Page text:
Coffee aficionados will want to jump on this news: Scientific evidence points to the health benefits of moderate coffee consumption, including a lower risk of colorectal cancer and kidney disease.
The popular caffeinated beverage, which is richer in disease-preventing antioxidants than green tea and cocoa, even has the stamp of approval from the U.S. Food and Drug Administration.
Worldwide, java lovers consume more than 2.25 billion cups of coffee every day, making it the most popular beverage on the planet. That helps medical researchers who hunt for ways to prolong human life and prevent organ system breakdowns.
“The gold standard is a  prospective, randomized trial where people that either drink coffee or don’t are randomly selected and studied over time,” Dr. Otis Brawley, Bloomberg Distinguished Professor of Oncology and Epidemiology at Johns Hopkins University, told Zenger News.
“This was done in an Israeli study of 9,000 people that suggested that people who drank coffee had less colon cancer than the people who did not drink coffee. This literature suggests that coffee may prevent colon cancer.”
Another study in 2019 found that that coffee “conferred a protective effect against chronic kidney disease” — the ninth leading cause of death in the U.S. — by drinking an extra cup of coffee a day.
In another study, published in 2018 in JAMA Internal Medicine, researchers collected coffee consumption data from 500,000 people in the UK and looked at the state of their health 10 years later. They concluded that drinking two to three cups of coffee a day is linked to a 12 percent lower risk of death from all causes.
Some dentists believe that while coffee itself does no harm, adding anything to it could cause problems.
“Plain coffee doesn’t have anything in it that the bacteria in the plaque can metabolize and create acids and cause cavities. However, if you put sugar and creamer in your coffee, those are fermentable carbohydrates. The bacteria can burn those and they can cause cavities,” Dr. Matt Messina, a consumer adviser for the American Dental Association, told Zenger News. “Like anything else, consuming these drinks in moderation is fine.”
The official guidelines issued by the U.S.Department of Agriculture included moderate coffee consumption as part of a healthy diet for the first time in 2015. The National Coffee Association formally asked the Dietary Guidelines Advisory Committee in 2019 to recommend coffee to Americans because of its health benefits.
“Recommending that consumers drink an extra cup of coffee per day could impartvsignificant public health benefit, especially in the areas of chronic disease risk reduction, extending the quality and quantity of life years, and reducing the associated costs of medical treatment,” the trade association said in its letter.
Further, coffee drinkers live longer than non-coffee drinkers, according to a health study of nearly 3 million people published in the European Journal of Epidemiology.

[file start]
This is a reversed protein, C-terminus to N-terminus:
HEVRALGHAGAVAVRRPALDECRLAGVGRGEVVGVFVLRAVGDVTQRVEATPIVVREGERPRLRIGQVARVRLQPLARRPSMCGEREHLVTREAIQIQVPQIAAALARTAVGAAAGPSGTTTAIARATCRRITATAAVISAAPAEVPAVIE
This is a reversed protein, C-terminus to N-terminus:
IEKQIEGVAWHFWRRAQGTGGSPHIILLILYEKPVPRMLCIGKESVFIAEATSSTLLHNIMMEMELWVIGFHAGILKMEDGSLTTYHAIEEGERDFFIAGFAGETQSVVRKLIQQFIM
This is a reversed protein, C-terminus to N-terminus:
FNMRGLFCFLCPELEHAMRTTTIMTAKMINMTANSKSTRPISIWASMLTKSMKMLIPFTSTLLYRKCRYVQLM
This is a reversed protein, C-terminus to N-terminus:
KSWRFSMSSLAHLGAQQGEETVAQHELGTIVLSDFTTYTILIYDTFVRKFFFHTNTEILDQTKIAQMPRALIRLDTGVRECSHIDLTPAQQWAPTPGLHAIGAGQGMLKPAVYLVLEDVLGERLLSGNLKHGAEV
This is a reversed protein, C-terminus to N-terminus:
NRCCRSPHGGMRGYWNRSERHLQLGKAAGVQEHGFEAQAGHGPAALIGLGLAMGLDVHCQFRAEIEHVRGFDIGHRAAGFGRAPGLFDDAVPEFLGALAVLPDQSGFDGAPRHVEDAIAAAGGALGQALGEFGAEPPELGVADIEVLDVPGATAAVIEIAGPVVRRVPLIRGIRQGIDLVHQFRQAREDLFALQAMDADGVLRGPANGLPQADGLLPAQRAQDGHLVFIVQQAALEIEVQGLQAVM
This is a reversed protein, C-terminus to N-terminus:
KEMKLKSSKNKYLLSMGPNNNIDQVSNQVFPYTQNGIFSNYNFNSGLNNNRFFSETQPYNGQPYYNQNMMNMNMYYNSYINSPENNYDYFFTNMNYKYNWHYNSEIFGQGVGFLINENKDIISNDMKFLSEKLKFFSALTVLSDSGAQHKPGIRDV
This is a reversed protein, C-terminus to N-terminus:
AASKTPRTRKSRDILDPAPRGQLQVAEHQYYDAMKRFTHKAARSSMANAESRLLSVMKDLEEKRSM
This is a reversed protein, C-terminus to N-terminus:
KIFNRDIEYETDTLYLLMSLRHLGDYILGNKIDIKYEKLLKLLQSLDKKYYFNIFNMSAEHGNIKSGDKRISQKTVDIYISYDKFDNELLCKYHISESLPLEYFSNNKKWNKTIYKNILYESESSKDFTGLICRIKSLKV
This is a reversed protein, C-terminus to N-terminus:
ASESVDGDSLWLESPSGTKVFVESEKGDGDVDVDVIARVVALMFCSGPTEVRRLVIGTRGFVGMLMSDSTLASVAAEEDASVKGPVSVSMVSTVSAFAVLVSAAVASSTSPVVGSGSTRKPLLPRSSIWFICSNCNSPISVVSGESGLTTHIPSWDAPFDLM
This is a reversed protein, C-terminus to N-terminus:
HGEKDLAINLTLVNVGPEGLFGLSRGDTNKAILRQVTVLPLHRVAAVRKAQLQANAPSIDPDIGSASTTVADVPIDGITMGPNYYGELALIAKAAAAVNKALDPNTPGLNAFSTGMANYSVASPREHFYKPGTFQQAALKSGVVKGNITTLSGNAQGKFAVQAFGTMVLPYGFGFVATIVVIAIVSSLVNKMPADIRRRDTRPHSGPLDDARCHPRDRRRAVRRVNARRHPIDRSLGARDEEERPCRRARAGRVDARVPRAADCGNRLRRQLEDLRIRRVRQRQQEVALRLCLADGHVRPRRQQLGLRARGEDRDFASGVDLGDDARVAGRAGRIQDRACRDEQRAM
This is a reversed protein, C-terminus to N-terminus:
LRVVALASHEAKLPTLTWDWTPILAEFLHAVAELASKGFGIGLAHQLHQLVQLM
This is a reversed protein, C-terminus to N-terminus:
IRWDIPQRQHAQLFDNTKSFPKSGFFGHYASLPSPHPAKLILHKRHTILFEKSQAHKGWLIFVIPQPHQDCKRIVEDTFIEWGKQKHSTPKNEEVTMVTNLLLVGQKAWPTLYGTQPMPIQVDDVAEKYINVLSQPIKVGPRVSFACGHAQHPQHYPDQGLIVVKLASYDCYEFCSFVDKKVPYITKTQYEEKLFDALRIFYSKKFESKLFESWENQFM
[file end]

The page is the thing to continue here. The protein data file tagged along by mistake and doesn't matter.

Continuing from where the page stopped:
And there’s more.
Antioxidants, like those found in coffee, can neutralize unstable “free radical” molecules in the human body — molecules that are missing an electron and can rob one from anywhere they go. Cells made of molecules that lose their electrons to free radicals tend to have stunted growth and age more quickly, leading to a wide range of diseases.
Coffee advocates also point to high levels of vitamins B2, B5 and B3, and potassium, which can help lower blood pressure.
A Harvard School of Public Health study in 2011 concluded that the risk of depression is 20 percent lower in women who drink at least four cups of caffeinated coffee a day, compared with those who drink little or none. The research specifically identified caffeine, the most widely used psychoactive substance in the world, as the miracle worker.
Caffeine is absorbed into the bloodstream quickly and increases metabolism in the brain, which has a positive effect on moods and alertness. Caffeine can boost the body’s metabolic rate by 3 percent to 11 percent, according to the National Institutes of Health, potentially aiding in weight loss.
An 8-ounce cup of coffee has between 80 milligrams and 100 milligrams of caffeine, according to the Food and Drug Administration, or up to three times the amount in the same size cup of tea. A 12-ounce can of caffeinated soda has 30–40 milligrams of caffeine, while an 8-ounce energy drink can contain up to 250 milligrams.
Caffeine-seekers who opt for a Starbucks nitro cold brew, a nitrogen-infused slow-steeped coffee, find 280 milligrams in their cup. That’s practically a low dose compared to a 20-ounce Dunkin’ Donuts coffee with an espresso shot. A full 398 milligrams of caffeine await anyone who downs that cup.
Some experts advocate even greater caffeine intake. A study published by PLOS Biology, a journal of the Public Library of Science, concluded that the amount of caffeine in four cups of coffee can deposit a protein in heart cells that increases their efficiency. Above that intake level, however, side effects enter the picture: high blood pressure, a rapid heart rate and digestive problems.
High levels of caffeine can also become mildly addictive, according to the Food and Drug Administration, with regular coffee drinkers suffering from withdrawal-related headaches, anxiety and nervousness if they skip their morning jolt.
(Edited by David Martosko and Judy Isacoff)
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